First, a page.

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Re: [vox-tech] Kernel not seeing all my RAM
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Re: [vox-tech] Kernel not seeing all my RAM



On Tue, 2009-02-03 at 23:49 -0800, Bill Broadley wrote:
> Chanoch (Ken) Bloom wrote:
> > On Tue, 2009-02-03 at 10:28 -0800, Bill Broadley wrote:
> >> Chanoch (Ken) Bloom wrote:
> >>> I'm upgrading an x86
> >> Not x86-64?
> > 
> > There's two machines with this problem. One is really an x86. The other
> > is an amd64, but it's running a totally 32-bit system since it shares
> > home directories by NFS with the first machine (and a couple other
> > 32-bit only machines).
> 
> There is no problem use a 64 bit NFS server and a 32 bit NFS client.

No there isn't, but when people are compiling binaries for one it can
can become confusing if they log in on the other and things don't work.

> > With regard to the amd64, I'd like to have it run a 64-bit kernel with a
> > 32-bit userspace
> 
> Why?  Things like mplayer (with a bunch of codecs), flash, java plugin, dvd
> playback, video encoding, etc "just work".  I've not seen any problems with
> google earth 5.0, picasa, firefox (with plugins), etc.
> 
> >, but the machines are running Gentoo, and I don't know
> > how to do that in Gentoo.
> 
> Unless recently I always installed 32 bit machines for anything with any sort
> of desktop duty.  I didn't want a chroot, didn't want to main two
> environments, didn't want alot of extra hassle... not to mention 4 or more GB
> of ram is pretty pricey.  These days 4GB ram cost $50 or so, things are much
> more mature.
> 
> > (I'm looking at switching these machines to Debian in the long run, and
> > I'll probably start testing that on one machine after lenny is released
> > in a couple weeks, so in the long run I may not need to solve the
> > kernel/userspace thing in Gentoo.)
> 
> I've heard of folks running hybrid with debian, personally I'm running ubuntu
> and it keeps me happy.... I was 100% redhat er, umm, for almost a decade.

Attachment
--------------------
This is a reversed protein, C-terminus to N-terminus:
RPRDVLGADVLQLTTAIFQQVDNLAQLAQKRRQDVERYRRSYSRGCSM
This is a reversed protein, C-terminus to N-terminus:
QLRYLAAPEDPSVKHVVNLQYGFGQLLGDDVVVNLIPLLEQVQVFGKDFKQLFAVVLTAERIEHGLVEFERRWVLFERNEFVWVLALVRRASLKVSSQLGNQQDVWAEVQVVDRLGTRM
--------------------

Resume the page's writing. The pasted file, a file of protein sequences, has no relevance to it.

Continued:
> 
> > So you're saying that a 32-bit kernel will map devices in into the 4GB
> > address space in such a way that they hide physical RAM, regardless of
> > whether you're using CONFIG_HIGHMEM4G or CONFIG_HIGHMEM64G, and that a
> > 64-bit kernel will map devices differently. Is this right?
> 
> Er.  You are seeing 3GB or so of ram because some devices like video cards
> take memory in the bottom 4GB by default, some PCI devices can only address
> memory in the bottom 4GB.  There are various approaches to handling this,
> linux supports bounce buffers so an I/O device can write to the lower 4GB,
> then the kernel copies it to wherever user space expects it (which can be
> above or below 4GB).  PAE is definitely required, as Cam mentioned I'd try the
> HIGHMEM4G first.  If that doesn't work see if the BIOS mentions anything, then
> if that doesn't work try the 64G setting.
> 
> Unless of course you just want to upgrade to a 64 bit kernel.
> 
> > The definition is probably "Machine Register Size". Pointers, ints, and
> 
> Which registers?  Int?  Floating point?  SSE?

General registers, which are typically used for addresses and ints.

> > addressable memory should go along for the ride because it's convenient
> 
> Addressable memory isn't a particularly good one, after all the last 5
> generations or so of intel chips could address 64GB, but only had 32 bit
> pointers (4GB worth).

Sorry. I meant the memory addressable by a userspace process.

> > to do it that way, but note:
> >       * an int on amd64 gcc is 32 bits. It's a long that's 64 bits.
> 
> Indeed... although that's a language thing more than anything else.  GCC also
> supports 128 bit floats (long double), but that doesn't really say anything
> about the hardware.
> 
> >       * The DOS memory model (*sticks out tongue*) used 16-bit pointers
> >         on 16-bit processors, but addressed 1MB of RAM by the use of a
> >         segment register to choose which "paragraph" of memory pointers
> >         would refer to.
> 
> Right, much like PAE.  Instead of a segment register they play tricks with the
> page tables.  Hopefully 64 bit pointers will prevent any new hacks in there
> area.  Lets so most system max out at around 8 Dimms.  2^64 bytes/8 = 2^61
> bytes.  So until something bigger than 2048 Petabyte dimms become common we
> should be safe.  Maybe then ZFS will makes sense ;-)

As I said above, I was referring to process-addressible memory. PAE is
an issue clearly confined to kernel space. The DOS memory model was in
what passed for userspace.

--Ken

-- 
Ken (Chanoch) Bloom. PhD candidate. Linguistic Cognition Laboratory.
Department of Computer Science. Illinois Institute of Technology.
http://www.iit.edu/~kbloom1/

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